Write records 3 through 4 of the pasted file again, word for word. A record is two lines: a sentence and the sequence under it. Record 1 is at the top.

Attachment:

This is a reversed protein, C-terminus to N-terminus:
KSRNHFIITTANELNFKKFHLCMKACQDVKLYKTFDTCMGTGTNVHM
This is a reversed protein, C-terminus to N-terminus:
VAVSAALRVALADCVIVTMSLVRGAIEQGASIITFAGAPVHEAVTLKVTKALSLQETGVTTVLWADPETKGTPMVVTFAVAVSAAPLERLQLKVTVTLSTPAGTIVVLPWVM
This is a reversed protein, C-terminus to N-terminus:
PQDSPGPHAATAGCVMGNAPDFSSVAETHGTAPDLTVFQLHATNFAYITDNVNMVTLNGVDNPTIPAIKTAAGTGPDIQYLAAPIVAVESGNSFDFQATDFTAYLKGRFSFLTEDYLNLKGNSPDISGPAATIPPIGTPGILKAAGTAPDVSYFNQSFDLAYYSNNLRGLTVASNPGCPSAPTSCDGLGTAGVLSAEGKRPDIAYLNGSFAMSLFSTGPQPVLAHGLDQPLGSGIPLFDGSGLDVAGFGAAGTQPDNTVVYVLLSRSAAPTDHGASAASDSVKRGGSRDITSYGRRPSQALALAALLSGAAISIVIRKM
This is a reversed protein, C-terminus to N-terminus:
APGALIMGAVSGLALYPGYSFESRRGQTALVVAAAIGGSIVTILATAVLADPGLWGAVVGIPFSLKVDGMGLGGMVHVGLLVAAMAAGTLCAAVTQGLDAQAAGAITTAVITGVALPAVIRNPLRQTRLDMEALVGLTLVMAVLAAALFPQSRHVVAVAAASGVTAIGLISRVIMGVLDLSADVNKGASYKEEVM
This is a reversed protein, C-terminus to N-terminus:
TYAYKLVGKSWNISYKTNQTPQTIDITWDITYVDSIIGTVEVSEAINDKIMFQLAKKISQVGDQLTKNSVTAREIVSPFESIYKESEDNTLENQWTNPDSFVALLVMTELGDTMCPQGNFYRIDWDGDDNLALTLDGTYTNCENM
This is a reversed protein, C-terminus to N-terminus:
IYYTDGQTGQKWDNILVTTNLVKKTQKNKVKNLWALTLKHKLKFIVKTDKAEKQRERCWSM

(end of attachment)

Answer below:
This is a reversed protein, C-terminus to N-terminus:
PQDSPGPHAATAGCVMGNAPDFSSVAETHGTAPDLTVFQLHATNFAYITDNVNMVTLNGVDNPTIPAIKTAAGTGPDIQYLAAPIVAVESGNSFDFQATDFTAYLKGRFSFLTEDYLNLKGNSPDISGPAATIPPIGTPGILKAAGTAPDVSYFNQSFDLAYYSNNLRGLTVASNPGCPSAPTSCDGLGTAGVLSAEGKRPDIAYLNGSFAMSLFSTGPQPVLAHGLDQPLGSGIPLFDGSGLDVAGFGAAGTQPDNTVVYVLLSRSAAPTDHGASAASDSVKRGGSRDITSYGRRPSQALALAALLSGAAISIVIRKM
This is a reversed protein, C-terminus to N-terminus:
APGALIMGAVSGLALYPGYSFESRRGQTALVVAAAIGGSIVTILATAVLADPGLWGAVVGIPFSLKVDGMGLGGMVHVGLLVAAMAAGTLCAAVTQGLDAQAAGAITTAVITGVALPAVIRNPLRQTRLDMEALVGLTLVMAVLAAALFPQSRHVVAVAAASGVTAIGLISRVIMGVLDLSADVNKGASYKEEVM